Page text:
Visa Approved, Migration Underway

Checking in a couple of months later, to catch people up.

After applying for the Swedish Visa in April, there were some bumps and curves to the road that might be hard to explain without a recap.

How to get a Visa via Employment

The Swedish official sites explain things pretty well, but I’ll paraphrase, since for the Work Permit, it just talks about after getting a job offer.

To make a job offer eligible to use for a visa:

  • the company has to meet some criteria (years in business, number of international hires they’ve done, a few things – get used to “it depends”).  It may be harder to hire for some occupations as well.
  • They have to post the job listing on a particular Sweden/EU job board for at least 2 weeks before they can offer it to a non-EU citizen.  The ID of the posting is required in the next step and it is checked
  • They have to fill out a job offer with the Migration Board
  • The job offer is supposed to be offered with union approval of terms.  (More on that within my personal experience.)

Now the ball moves to the employee’s side of the work

  • The employee has to begin the Visa application, which connects to the offer.
  • You’ll have to scan and attach a LOT of documentation.  If you are wanting your spouse and children to come with you, documentation for all of them at this same time.
  • There’s a fee.  This is one of the only fees we’ve encountered so far, so don’t fret.
  • The migration board has to process and decide.  If you have all your info really clear, solid, and correct, it can take as little as two weeks as of the time of this writing.  Check here for the current posted wait time.

How it went for us

Well, I spun my wheels for a couple of weeks chasing Union approval.  My company is small and not currently associated with any unions.  This meant that no union wanted to respond.  I simply called the Migration Board and asked what I should do.  They gave me permission in that call to go ahead without it and they would try from their side.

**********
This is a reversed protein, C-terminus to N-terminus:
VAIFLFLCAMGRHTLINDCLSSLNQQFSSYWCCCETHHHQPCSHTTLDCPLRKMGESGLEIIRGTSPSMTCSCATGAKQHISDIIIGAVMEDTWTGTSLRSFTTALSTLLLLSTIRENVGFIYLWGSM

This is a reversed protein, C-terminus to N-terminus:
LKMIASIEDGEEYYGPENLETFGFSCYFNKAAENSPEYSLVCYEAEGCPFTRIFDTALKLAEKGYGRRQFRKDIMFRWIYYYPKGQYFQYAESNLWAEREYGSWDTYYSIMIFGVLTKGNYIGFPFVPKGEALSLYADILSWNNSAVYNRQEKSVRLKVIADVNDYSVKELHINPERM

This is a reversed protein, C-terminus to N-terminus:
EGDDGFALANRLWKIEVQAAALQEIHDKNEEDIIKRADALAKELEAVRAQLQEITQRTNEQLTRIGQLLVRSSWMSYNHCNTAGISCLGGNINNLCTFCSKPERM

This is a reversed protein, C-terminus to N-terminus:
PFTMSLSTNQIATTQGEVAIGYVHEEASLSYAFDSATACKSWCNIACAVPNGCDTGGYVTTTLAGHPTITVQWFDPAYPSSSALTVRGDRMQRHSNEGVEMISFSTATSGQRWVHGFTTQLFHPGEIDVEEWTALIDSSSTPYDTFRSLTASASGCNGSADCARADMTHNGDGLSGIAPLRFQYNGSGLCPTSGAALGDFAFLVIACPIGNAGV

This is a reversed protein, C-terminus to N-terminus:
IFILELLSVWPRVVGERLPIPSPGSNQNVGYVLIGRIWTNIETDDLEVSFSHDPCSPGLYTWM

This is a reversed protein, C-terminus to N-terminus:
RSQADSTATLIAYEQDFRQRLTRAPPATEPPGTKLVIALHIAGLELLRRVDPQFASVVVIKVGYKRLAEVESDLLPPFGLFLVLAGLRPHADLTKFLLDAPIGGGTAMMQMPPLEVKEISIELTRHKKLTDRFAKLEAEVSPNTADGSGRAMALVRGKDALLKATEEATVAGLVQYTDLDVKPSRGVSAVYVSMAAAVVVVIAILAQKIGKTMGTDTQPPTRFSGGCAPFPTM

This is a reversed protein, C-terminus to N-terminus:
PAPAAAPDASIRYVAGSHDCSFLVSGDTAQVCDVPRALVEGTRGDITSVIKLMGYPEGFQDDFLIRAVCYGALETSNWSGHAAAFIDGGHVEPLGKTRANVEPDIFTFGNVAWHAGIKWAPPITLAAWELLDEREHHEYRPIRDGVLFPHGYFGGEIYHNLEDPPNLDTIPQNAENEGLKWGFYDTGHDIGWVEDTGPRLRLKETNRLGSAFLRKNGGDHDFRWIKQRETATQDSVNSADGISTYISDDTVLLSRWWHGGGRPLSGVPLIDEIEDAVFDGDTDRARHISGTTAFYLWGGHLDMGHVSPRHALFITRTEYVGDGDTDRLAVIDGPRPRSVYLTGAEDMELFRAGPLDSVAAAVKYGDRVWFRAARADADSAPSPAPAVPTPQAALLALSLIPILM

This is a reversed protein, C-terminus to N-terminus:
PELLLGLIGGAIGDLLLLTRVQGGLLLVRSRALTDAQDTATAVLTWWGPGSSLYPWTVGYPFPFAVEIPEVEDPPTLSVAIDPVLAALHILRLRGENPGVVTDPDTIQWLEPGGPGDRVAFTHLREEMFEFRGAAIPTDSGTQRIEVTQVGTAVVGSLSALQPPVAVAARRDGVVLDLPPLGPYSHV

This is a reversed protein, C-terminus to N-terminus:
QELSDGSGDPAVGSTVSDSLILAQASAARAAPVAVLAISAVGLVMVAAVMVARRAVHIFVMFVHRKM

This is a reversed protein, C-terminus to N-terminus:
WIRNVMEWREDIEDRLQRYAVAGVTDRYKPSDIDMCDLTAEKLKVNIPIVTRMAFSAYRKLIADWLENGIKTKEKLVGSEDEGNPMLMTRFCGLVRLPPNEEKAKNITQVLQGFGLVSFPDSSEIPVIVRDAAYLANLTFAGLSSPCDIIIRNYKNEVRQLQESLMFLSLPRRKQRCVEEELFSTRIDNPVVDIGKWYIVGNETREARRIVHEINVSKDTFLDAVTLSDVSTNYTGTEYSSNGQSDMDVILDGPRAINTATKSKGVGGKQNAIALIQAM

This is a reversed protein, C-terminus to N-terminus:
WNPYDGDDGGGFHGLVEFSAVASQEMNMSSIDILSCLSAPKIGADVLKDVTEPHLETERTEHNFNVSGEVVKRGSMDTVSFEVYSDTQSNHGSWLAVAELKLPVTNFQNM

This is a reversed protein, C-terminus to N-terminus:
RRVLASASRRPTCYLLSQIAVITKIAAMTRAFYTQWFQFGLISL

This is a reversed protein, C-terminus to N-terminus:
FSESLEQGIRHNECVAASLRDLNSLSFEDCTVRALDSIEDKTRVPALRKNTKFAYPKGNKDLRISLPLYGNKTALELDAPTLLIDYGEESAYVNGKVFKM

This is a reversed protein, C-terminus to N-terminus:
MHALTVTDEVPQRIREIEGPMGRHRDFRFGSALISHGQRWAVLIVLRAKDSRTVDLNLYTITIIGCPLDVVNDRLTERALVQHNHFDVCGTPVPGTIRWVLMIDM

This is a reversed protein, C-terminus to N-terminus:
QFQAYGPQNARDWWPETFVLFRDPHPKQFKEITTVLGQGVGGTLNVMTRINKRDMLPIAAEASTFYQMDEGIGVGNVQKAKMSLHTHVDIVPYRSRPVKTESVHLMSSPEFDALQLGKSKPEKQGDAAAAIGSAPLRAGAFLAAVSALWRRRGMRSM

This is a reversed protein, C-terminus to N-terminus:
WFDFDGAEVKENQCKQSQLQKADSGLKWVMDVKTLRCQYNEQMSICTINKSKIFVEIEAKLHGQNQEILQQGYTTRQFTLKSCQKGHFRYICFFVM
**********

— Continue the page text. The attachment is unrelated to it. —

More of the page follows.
I put in the application on 24 April (Thursday). The following Friday, I got a form email that “My case had been decided”, with a lot of info about what may happen next, including that I would get my decision in the mail from the Embassy.  My new boss, understandably, was quite keen to know how it went and encouraged me to call to find out what the decision was, rather than wait.  Early Tuesday, (I was offline Monday) I got an email that was from my new boss to the migration board detailing what benefits I was getting.

As it turned out, my decision was “Denied”, as there was an odd checkbox on the Job Offer that was unclear.  It spoke to what requirements needed to be met for benefits for the offer, and the wrong one was ticked.  After that email detailing the benefits, the decision was reversed and approved.  And that was that.

As of the time of this writing, we’re visiting Sweden ahead of our relocation for two weeks to get to know the place better, as well as take care of the most critical ‘after approval’ steps: 1) residence permit card from the Migration Board (book your appointment early on their site, they fill up fast and far in advance) and 2) with the permit card, you can go apply for a personnummer from the Skatteverket (Swedish Tax Agency).   Until you have a personnummer, you can’t open a bank account, for example.

 

Something to also be aware of:  There is a notable rental shortage depending on what city.  I’ve heard Stockholm is a nightmare, but Gothenburg isn’t easy either.  You may be better off as a buyer if you can manage it.  Many of the properties in the city are owned by municipally owned companies, and they are legally required to rent based on position in the queue run by the government.  The queue can take years.   Many large private landlord companies also used that position/queue system.  As a result, what you’re most likely to find are small private landlords or people looking to sublet for short term.

As we grapple with this process of securing a home (we have a short term solution), I would strongly advise that you plan to rent a furnished flat anywhere you can get one initially to learn the area, minimize how much you need to buy and subsequently move.  If at all possible, see if you can negotiate help with housing from your company, such as corporate rental for 3-6 months or even buy for you with rent coming from your pay.

If I can get a better handle on the rental game, I’ll try to put together a better “US vs Sweden: The Rental Market” post.

About the author

Jeremy Vyska Jeremy is a technology enthusiast and often plays the part of “wise old man” to his friends and peers.